// This method is not foolproof, since browsers reserve the right to eject the user from pointlock at any time.
    if (typeof(window.onvrdisplaypointerrestricted) === 'undefined')

    vrDisplay.requestPresent([{source: webglCanvas}])
        () => console.log('In VR'),
        () => console.error('Failed to enter VR')


Traditional, 0DOF, 3DOF, and 6DOF controllers are all exposed via the navigator.getGamepads array. Since the gamepad spec doesn't state anything about a minimum or maximum length for this array, nor the order in which elements appear, it's safest to assume all browsers implement it differently (and guess what, they do!).

It's especially important when dealing with gamepads to make no assumptions on the type, ordering, or number of devices that will be returned in the array. For example, Windows Mixed Reality users may be using motion controllers or a gamepad to navigate the browser in VR; they will expect those controllers to continue working once they enter a WebVR immersive session.

Your experience can determine the capability of all of the plugged in devices using the pose property of the gamepad. It's bad practice to look at the property for this purpose.

if (gamepad.mapping === 'standard')
  'Standard Gamepad';
else if (gamepad.pose && gamepad.pose.hasOrientation && gamepad.pose.hasPosition)
  '6DOF: Pointing and position';
else if (gamepad.pose && gamepad.pose.hasOrientation)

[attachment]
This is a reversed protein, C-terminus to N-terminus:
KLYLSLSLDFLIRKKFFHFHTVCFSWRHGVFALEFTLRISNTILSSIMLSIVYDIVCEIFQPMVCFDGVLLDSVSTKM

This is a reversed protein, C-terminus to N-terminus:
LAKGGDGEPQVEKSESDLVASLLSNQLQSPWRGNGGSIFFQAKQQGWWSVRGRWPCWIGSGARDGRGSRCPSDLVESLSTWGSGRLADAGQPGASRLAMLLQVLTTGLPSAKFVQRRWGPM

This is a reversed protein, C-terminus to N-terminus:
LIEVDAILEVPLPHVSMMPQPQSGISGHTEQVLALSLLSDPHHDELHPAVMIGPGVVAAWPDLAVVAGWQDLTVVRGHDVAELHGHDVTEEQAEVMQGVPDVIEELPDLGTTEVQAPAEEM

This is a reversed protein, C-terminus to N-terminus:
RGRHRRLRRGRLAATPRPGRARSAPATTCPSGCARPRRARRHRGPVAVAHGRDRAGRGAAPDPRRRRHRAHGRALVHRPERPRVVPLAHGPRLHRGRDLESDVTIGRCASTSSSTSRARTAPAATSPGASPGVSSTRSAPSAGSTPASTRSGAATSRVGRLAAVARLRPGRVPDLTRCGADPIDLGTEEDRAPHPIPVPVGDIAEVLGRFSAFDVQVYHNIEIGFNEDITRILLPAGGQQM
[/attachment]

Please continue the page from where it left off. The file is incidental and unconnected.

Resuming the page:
'3DOF: Pointing only';
  '0DOF Clicker, or other';

Controller buttons

Traditional gamepad button mappings are documented in the W3C specification. You can make sure a gamepad is using this configuration by reading the Gamepad.mapping property:

if (gamepad.mapping === 'standard') console.log( + ' is a traditional gamepad');

An example with traditional gamepad mapping can be seen in the following Babylon.js WebVR example. Pressing the [0] button of a gamepad starts the game, which corresponds to the A button of an Xbox controller.

Things get interesting with so many types of VR controllers available since each one has different hardware configuration: number of buttons, thumbstick, touchpad etc. While there are no mappings defined in the spec for any of the VR controllers, we can base our approach on the knowledge that the specification states:

It's recommended that buttons appear in decreasing order of importance such that the primary button, secondary button, tertiary button, and so on appear as elements 0, 1, 2, ... in the buttons array

It's convention that the trigger on many 6DOF controllers is the primary, "most important" button. However, controllers in WebVR 1.1 always place the trigger at index 1 if it's present. Controllers that lack a trigger correctly place the "most important" button at index 0.

With the WebVR 1.1 API we can't reliably determine whether or not a controller has a trigger. For point-and-commit and gaze-and-commit, it's recommended to listen for a primary "select" action on both button index 0 and 1.


Be careful with the button array size. The controller may not have a button defined at index 1.

Known controllers and their mappings:

Windows Mixed Reality Oculus Touch Vive controller Oculus Remote
Control type 6DOF 6DOF 6DOF 3DOF
buttons[0] Thumbstick Thumbstick Touchpad Inner Ring *
buttons[1] Select * Trigger * Trigger * Back
buttons[2] Grasp Grip Grips Outer Ring - Up
buttons[3] Menu A/X Menu Outer Ring - Down
buttons[4] Touchpad B/Y Outer Ring - Left
buttons[5] Surface Outer Ring - Right
buttons[6] Menu
axes[0] Thumbstick X Thumbstick X Touchpad X
axes[1] Thumbstick Y Thumbstick Y Touchpad Y
axes[2] Touchpad X
axes[3] Touchpad Y

Daydream Controller Oculus Go / GearVR controller GearVR headset